A Short Historical Background

Photo by: John's Beer Guide 

Photo by: John's Beer Guide 

American craft brewers have established a reputation for gravitating towards big flavors - bold, floral hops, or deep roasted maltiness both appear regularly in American offerings - especially here on the west coast. Certain historical styles offered new territory to explore for craft brewers since their rise in the late 70s and 80s. The most prominent style of which is the popular India Pale Ale (IPA), a style that is available coast to coast in the United States and is arguably the favorite style of the American craft beer world. However, the origins of the India Pale Ale can actually be to traced to Great Britain exporting beer to India - the contents of which were high in alcohol and hops content which were essential for preservation on the journey halfway around the globe. High hops content in particular may have been preferred shipping method because of their ability to protect against infection by wild yeasts on the long journey.

Imperial stouts, such as the one we are sampling today in Sierra Nevada’s Narwhal Imperial Stout, share a history with the widely popular India Pale Ale. During the same time that Great Britain was shipping strong pale ale to its troops in India, it was also making a hefty profit shipping heavy porters and stouts, at the height of their popularity in England, to the Baltic Sea region of Northeastern Europe. In those countries of Russia, Poland, and the area now made up of the Baltic states such as Lithuania, stouts and porters were extremely popular. In fact, they are still produced there today. Historians have suggested that the famous Russian Czar Peter the Great insisted on importing these dark, cold weather beers from England. Later on, it was even rumored that the mysterious Rasputin, adviser to the last czar of Imperial Russia, favored these stouts.

 

The Pairing


Sierra Nevada’s Pale Ale influenced Narwhal is black with light tan foam, and has a taste profile as deep and dark as its appearance. Aromas of unsweetened Baker’s brand chocolate mix with a hint of toasted malt flavors made crisp by a significant but not overpowering hops note on the aftertaste. It feels a bit thicker than your average beer, almost reminiscent of a milkshake. Reaching the double digit threshold at 10.2 percent ABV (Alcohol By Volume) , this is a strong beer that makes you do a slight double take after you start to notice the effects at just over half a beer. However, the heavy aromas and flavors ensure that the taste profile is not dominated by a “hot” alcohol taste. Instead, that aspect is balanced with formidable levels of malt, hops, and dark chocolate flavors.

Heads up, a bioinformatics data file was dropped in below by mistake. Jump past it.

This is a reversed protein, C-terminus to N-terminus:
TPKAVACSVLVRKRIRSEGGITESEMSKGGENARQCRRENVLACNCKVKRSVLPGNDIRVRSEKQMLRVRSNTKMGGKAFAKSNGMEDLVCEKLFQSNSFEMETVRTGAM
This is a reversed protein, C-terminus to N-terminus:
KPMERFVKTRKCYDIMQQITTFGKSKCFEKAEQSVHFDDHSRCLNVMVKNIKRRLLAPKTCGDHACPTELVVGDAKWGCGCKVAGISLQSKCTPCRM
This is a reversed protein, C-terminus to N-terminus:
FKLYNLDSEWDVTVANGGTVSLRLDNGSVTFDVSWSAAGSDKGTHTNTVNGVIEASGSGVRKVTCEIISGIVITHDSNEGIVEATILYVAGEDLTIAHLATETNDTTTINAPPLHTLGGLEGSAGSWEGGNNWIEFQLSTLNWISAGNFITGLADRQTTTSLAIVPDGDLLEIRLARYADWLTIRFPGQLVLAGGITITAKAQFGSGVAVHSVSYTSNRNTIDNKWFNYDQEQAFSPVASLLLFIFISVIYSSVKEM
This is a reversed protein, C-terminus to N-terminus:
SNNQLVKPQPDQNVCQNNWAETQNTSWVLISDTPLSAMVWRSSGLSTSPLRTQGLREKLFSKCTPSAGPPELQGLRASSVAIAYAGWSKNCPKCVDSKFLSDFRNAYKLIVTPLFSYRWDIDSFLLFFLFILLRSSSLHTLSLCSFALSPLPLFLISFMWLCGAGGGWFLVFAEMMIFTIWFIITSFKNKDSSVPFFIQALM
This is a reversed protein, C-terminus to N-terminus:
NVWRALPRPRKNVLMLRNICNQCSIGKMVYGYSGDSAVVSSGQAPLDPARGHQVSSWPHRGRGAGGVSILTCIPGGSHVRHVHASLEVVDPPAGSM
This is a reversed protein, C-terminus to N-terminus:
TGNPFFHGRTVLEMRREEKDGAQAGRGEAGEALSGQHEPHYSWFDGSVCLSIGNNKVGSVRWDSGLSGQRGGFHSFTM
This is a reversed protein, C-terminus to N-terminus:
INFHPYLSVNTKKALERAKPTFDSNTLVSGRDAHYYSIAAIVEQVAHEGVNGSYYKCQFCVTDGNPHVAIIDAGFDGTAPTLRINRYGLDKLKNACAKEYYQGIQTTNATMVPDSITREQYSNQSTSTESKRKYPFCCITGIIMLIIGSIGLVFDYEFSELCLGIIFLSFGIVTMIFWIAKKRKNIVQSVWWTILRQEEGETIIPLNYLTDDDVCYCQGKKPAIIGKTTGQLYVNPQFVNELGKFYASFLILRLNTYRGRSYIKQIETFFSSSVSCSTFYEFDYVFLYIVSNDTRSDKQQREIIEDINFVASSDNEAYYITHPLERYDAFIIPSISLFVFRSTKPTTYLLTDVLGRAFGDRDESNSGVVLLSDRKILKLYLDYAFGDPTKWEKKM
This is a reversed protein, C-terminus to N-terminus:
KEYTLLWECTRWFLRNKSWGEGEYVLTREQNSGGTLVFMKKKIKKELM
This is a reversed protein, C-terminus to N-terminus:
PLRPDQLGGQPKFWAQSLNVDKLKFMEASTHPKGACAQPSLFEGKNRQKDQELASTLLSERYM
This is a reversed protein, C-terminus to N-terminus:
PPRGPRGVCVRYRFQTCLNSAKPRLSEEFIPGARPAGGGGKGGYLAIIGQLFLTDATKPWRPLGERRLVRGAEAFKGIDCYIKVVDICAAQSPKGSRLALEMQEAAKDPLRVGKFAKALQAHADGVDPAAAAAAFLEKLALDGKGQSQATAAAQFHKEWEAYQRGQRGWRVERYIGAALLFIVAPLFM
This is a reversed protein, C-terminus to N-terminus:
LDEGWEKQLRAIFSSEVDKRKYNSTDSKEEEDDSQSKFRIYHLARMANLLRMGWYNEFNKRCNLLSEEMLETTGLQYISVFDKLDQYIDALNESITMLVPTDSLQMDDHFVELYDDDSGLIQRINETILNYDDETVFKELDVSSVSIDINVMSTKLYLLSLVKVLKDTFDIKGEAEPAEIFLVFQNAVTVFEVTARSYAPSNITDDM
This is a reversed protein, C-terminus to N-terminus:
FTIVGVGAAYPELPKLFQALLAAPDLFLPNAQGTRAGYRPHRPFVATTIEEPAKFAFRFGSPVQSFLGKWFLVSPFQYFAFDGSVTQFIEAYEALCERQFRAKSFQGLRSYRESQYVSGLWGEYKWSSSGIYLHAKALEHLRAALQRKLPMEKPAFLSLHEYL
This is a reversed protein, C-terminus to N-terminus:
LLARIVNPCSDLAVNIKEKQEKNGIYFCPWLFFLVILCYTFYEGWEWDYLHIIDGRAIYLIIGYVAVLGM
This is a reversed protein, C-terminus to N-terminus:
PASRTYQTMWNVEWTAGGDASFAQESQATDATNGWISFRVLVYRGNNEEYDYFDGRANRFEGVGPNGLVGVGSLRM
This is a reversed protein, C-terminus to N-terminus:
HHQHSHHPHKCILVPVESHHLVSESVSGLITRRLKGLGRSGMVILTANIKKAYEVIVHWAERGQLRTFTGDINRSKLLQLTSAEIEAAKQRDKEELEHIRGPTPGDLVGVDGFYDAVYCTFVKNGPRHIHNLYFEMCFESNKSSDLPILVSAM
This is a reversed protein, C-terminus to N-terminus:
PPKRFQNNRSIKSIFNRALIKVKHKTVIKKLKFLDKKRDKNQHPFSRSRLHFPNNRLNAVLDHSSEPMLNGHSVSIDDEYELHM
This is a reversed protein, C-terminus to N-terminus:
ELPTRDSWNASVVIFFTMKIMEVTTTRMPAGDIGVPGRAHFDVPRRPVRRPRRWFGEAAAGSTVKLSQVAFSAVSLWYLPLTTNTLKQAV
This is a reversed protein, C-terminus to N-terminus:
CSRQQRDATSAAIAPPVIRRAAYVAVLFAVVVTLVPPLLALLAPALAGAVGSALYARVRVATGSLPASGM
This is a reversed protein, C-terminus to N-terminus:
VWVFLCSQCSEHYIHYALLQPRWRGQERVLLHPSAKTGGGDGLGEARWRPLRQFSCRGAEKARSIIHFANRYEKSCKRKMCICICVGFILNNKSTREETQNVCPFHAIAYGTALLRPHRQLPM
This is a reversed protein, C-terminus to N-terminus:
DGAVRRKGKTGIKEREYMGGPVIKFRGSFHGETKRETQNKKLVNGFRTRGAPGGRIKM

Pairing cannabis with such a distinctive and robust beer is quite a task. With such a strong sedative effect from the high levels of alcohol and hops in the Narwhal, a sativa is the safest route to go for a pairing that won’t knock you out after a single beer and hit. And what better sativa than Chocolate Thai to complement the dark, cocoa flavor profile of the Narwhal.
 

Photo by: Swamis420 

Photo by: Swamis420 

Chocolate Thai is a landrace strain of historical importance, arriving (likely as an unintended consequence of the Vietnam War) in the US in the 1960s in the form of the renowned “Thai Sticks.” If you spend enough time with a veteran smoker from the 60s or 70s, you’ll likely hear about the fabled Thai Stick - seedless Thai sativa wrapped around a stem with legendary potency. These were often rumored to have been dipped in hash oil or opium. For the most part, however, these Thai Sticks, known for their heady chocolate/coffee aroma were most likely simply Chocolate Thai. It is unclear what relationship modern Chocolate Thai strains have to this original strain of legend, but today the strain still delivers as a potent, delicious, daytime sativa.

Like the Thai Sticks before them, these are airy, light buds that are about as far from a dense indica bud as you can get. The visual impression is reminiscent of other popular sativas such as Green Crack – a bold green, covered in dark orange hairs. The effect is undeniably sativa - a functional, cerebral, and thought provoking high.

Such stimulating sativa effects often lead me down a path towards a slight case of anxiety, but with the hops and alcohol content of the Narwhal, I happily enjoyed a more stimulating mental experience. Furthermore, Narwhal is a great cold-weather beer. In California, we experience only a limited amount of that, but I found this pairing to be great for a wet, windy day, perhaps spent next to the ocean - or on a snowy day by the fire if that applies. The high ABV of the Narwhal adds a comforting warming element, almost like whiskey. The aromas of the Thai strain bring out their chocolatey counterparts in the stout, which adds to the cocoa impression of the Narwhal. The coffee and chocolate tastes of the Thai strain are a bit subtler than you might expect, but they become much more noticeable alongside the bold, chocolatey stout. The rougher, earthy aroma of the Thai is similarly pleasantly subdued by the beer.

Chocolate Thai is a cerebral experience, and is a perfectly pleasant pairing in terms of taste and effect I would definitely recommend it as a warm solution and great companion for times of reflection and meditation during the winter months.